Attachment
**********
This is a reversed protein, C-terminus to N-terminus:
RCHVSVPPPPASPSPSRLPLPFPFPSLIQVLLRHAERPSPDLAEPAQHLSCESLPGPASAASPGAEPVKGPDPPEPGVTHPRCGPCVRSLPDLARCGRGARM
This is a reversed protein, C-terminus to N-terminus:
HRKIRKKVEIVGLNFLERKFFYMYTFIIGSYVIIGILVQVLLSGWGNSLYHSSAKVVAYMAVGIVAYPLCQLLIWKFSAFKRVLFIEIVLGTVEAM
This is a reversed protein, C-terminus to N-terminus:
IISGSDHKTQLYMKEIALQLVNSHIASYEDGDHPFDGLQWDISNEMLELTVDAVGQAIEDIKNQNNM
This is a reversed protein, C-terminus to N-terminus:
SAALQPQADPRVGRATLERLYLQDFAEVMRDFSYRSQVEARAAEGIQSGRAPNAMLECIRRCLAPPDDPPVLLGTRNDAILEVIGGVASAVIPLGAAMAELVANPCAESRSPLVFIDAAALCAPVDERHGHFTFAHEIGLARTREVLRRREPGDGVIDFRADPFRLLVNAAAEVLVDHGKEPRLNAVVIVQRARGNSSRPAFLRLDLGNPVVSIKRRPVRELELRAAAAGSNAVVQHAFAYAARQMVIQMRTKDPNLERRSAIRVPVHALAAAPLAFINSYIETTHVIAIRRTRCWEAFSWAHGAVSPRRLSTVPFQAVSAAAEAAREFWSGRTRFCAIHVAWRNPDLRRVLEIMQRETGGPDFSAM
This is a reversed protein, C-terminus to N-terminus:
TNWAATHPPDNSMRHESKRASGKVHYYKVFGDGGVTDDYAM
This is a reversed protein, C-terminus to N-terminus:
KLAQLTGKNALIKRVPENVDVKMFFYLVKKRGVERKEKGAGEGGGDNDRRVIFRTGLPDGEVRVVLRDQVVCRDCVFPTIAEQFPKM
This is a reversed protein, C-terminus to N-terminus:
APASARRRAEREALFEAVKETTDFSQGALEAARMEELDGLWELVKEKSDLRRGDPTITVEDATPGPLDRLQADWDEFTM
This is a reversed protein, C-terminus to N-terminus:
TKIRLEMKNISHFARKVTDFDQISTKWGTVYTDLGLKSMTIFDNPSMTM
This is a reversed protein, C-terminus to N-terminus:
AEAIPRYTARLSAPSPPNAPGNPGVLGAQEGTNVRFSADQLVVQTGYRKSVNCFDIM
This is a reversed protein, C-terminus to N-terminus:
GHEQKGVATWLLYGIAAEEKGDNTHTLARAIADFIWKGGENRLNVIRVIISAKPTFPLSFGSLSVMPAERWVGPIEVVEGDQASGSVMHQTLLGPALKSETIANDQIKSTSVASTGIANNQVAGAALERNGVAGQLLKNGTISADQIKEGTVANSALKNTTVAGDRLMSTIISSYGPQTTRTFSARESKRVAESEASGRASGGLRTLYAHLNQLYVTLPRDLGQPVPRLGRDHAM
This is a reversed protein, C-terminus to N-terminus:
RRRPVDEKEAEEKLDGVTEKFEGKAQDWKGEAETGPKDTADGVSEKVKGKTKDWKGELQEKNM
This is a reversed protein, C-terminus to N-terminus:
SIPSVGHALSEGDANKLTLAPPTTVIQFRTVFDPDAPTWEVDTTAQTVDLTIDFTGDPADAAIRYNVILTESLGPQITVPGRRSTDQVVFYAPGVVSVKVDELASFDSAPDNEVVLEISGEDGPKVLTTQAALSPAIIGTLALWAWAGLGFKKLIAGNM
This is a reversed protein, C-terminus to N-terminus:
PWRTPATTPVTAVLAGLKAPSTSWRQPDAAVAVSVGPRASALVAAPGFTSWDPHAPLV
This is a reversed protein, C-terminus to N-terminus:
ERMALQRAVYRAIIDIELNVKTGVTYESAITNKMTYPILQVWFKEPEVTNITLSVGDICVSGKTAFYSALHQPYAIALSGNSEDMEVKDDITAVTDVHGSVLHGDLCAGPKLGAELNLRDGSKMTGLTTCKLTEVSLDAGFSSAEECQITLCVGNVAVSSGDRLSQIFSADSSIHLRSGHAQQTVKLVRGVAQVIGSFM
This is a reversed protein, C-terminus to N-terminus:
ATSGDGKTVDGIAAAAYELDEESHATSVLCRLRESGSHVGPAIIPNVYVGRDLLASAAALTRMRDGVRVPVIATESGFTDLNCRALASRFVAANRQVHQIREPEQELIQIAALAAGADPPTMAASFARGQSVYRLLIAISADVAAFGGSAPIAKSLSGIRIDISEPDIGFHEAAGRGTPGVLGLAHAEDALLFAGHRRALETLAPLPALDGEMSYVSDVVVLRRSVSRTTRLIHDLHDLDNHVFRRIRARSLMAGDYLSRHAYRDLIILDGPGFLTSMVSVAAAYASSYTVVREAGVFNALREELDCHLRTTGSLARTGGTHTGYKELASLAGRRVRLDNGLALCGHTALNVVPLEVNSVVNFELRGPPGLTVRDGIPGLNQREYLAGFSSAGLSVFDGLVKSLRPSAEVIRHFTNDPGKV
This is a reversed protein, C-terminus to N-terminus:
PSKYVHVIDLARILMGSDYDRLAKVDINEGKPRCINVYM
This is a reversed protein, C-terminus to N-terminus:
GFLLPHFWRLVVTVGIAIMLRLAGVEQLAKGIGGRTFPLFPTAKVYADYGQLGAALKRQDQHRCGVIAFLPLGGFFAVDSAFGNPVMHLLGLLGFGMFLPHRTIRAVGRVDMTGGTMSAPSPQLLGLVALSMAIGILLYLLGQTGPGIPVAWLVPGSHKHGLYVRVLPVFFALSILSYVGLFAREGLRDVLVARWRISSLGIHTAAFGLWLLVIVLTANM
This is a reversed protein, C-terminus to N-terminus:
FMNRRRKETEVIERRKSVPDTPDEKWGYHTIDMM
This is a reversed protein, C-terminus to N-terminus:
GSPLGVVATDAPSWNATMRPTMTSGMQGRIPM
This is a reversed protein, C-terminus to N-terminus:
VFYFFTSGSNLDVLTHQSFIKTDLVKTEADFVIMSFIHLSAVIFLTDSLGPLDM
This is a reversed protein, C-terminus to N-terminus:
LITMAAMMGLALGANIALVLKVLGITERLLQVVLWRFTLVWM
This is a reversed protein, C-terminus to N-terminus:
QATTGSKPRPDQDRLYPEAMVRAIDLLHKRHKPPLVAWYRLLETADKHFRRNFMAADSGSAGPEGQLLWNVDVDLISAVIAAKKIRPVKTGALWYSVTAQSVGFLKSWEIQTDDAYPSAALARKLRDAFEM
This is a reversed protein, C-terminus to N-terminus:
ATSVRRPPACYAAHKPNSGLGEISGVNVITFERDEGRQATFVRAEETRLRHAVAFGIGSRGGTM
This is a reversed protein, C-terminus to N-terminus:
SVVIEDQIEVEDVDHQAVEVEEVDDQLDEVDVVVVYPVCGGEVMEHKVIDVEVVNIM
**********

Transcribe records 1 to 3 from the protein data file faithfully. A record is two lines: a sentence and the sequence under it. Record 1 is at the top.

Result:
This is a reversed protein, C-terminus to N-terminus:
RCHVSVPPPPASPSPSRLPLPFPFPSLIQVLLRHAERPSPDLAEPAQHLSCESLPGPASAASPGAEPVKGPDPPEPGVTHPRCGPCVRSLPDLARCGRGARM
This is a reversed protein, C-terminus to N-terminus:
HRKIRKKVEIVGLNFLERKFFYMYTFIIGSYVIIGILVQVLLSGWGNSLYHSSAKVVAYMAVGIVAYPLCQLLIWKFSAFKRVLFIEIVLGTVEAM
This is a reversed protein, C-terminus to N-terminus:
IISGSDHKTQLYMKEIALQLVNSHIASYEDGDHPFDGLQWDISNEMLELTVDAVGQAIEDIKNQNNM